“That’s a good model, in part because it minimizes the complications and anxieties of implementing an entirely new institutional methodology. It doesn’t require students or faculty to think in a new way about higher education. But I worry that in the long run there will be too few students who can withstand such an intense academic load and benefit from it,” said Wootton. In addition, he said he wonders about the financial sustainability of letting students take additional classes. “Right now the effect is perhaps a couple of extra students in a class, so it costs the institution nothing, really. What happens if a third or half the student body wants to graduate in three years? You’ll need more faculty, more classroom and lab space to handle larger classes. Or you have to limit the program.”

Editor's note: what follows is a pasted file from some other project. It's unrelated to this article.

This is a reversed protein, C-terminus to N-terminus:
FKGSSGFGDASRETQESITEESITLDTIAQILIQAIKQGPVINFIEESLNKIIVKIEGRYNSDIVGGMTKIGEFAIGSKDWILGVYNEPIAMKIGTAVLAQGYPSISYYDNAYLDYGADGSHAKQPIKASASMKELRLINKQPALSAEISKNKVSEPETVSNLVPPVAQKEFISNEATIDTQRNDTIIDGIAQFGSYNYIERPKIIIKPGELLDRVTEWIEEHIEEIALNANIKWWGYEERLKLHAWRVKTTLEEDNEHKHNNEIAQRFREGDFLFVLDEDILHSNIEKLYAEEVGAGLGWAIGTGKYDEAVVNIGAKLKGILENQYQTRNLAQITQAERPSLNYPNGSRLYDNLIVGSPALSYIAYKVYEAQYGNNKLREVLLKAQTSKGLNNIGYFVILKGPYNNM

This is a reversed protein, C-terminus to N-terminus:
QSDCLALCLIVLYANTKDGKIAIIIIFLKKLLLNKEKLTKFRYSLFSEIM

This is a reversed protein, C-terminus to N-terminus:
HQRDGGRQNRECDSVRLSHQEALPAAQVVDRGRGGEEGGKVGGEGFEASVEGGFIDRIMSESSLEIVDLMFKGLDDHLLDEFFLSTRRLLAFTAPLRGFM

The Sterling idea is to allow all their students the opportunity for year-round study, with an incentive that makes economic sense. The cost freeze is affordable for the college, Wootton explained, because of income derived over the summer semester. “The benefits are both to the college, increasing income and leveling cash flow, and to the student in shortening the time to completion and avoidance of annual tuition increases.”
“We haven’t worked out all the problems,” Wootton said. “And we have no idea how replicable the model is at other institutions. The more closely you look the more issues and complications arise. American higher education is based on two semesters in a 12-month period, and we’ve just added a third, so it’s a fundamental, and to us an exciting, paradigm shift.”